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"Phenotype" simply refers to an observable trait. "Pheno" simply means "observe" and comes from the same root as the word "phenomenon". It can refer to anything from a common trait, such as height or hair color, to presence or absence of a disease.

A clinical phenotype is a set of observable signs, symptoms, and behavioral features associated with a human disorder. The phenotype includes multiple features or traits and it may be categorical (male or female sex) or quantitative (glucose levels or hearing thresholds). These observable variations in the phenotype of a disorder is known in Mendelian genetics as expressivity and it may range from mild to severe. A clinical phenotype would be the presentation of a disease in a given individual.

Frequently, phenotypes are related and may be used distinguish differences and similarities in DNA sequence among individuals within a disease grouping. Phenotypes are greatly influenced by environmental factors that can have genetic effects. Sometimes a phenotype can be directly related to a genotype, however rare is there a one-to-one correlation between a genotype and a phenotype. What one eats, how much one exercises, how much one sleeps, etc. are environmental influences which may impact the phenotype in a specific individual.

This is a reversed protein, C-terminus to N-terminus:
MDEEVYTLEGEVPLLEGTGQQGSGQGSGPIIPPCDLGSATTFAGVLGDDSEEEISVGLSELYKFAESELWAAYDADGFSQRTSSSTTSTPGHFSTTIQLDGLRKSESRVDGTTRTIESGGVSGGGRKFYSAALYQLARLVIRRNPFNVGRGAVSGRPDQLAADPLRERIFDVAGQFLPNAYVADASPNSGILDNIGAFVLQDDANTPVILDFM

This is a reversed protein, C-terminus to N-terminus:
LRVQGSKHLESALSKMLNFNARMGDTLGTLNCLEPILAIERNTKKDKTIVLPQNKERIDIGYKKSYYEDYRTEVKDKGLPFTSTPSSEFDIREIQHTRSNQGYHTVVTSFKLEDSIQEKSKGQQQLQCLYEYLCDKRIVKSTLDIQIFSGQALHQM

Challenges associated with integration of data using phenotypes. Published relationships are shown in solid lines. Dashed lines show relationships that require computation and/or data integration. Around the perimeter of the figure are examples of the types of questions that are difficult to answer using traditional (nonintegrative) methods. These questions are divided into “clinical,” “basic,” and “translational” research categories.*

GENETICS August 1, 2016 vol. 203 no. 4 1491-1495;

TO solve challenging disease problems, we need to unify the heterogeneous data that relates genomics to disease traits. Learn more about the challenges.


This table lists human phenotypes that were found to be linked to the gene by the Human Phenotype Ontology project. The HPO project has generated a set of 10,088 classes (terms) describing human phenotypic abnormalities. Links between phenotypes to genes are generated using the information about the phenotypes of a particular syndrome and the corresponding genes that are known to cause this syndrome when mutated. For each gene, the table first displays the most specific relevant HPO-classes (in bold), followed by their ancestor terms. (This approach implements the transitivity of the HPO annotation method).


Human Phenotype Ontology for WDR45 Gene
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